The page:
The first fund of its kind was inevitably a UK growth fund. In the absence of any precedent it relied for its research on sending questionnaires to companies, backed up by newspaper reports and other documentary evidence. It was easier to keep on top of the job by restricting investment to UK companies they could keep an eye on.
In an era when the environment was yet to become a dominant issue, the fund also reflected the society's Quaker roots, with exclusions on tobacco and alcohol, which these days are seen by the majority as a lesser priority. A second breed, which then started to place an emphasis on environmental issues, took the view that if the universe was to be restricted by ethical policy it would be better to trawl a larger pond. These became the global growth model.
Most providers that have since joined the bandwagon, but often with less sincerity or commitment, have chosen the simple expedient of following existing models.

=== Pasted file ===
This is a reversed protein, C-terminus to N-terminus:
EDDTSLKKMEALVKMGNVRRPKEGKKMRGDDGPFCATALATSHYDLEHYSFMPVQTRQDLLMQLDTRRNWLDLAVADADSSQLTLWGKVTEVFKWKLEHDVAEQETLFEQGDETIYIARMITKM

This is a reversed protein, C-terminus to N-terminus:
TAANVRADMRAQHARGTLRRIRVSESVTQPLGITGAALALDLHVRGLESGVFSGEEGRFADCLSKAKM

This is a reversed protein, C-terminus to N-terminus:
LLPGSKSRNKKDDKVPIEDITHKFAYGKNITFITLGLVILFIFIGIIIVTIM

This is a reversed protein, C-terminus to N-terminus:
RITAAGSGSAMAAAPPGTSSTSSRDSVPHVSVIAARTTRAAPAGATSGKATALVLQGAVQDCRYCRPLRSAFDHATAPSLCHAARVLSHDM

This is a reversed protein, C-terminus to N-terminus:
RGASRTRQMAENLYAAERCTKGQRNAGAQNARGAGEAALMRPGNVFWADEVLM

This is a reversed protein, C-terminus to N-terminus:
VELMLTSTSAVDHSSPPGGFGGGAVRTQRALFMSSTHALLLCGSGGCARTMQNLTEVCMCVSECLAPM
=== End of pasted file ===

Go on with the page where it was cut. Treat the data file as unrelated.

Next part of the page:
The result is that of the 34 listed Oeics and unit trusts available there are;
• only two balanced funds
• only two funds in the equity income sector (which are not identified as such)
• only three fixed interest funds - none of which have any international exposure
• only one European (ex UK) fund.
• no property funds
• no money market funds
Even beyond the Oeic /unit trust sphere there are no ethical with profits option (since the demise of NPI) and only three investment trusts, which focus on environmental technology, although the first ethical hedge fund has just been launched.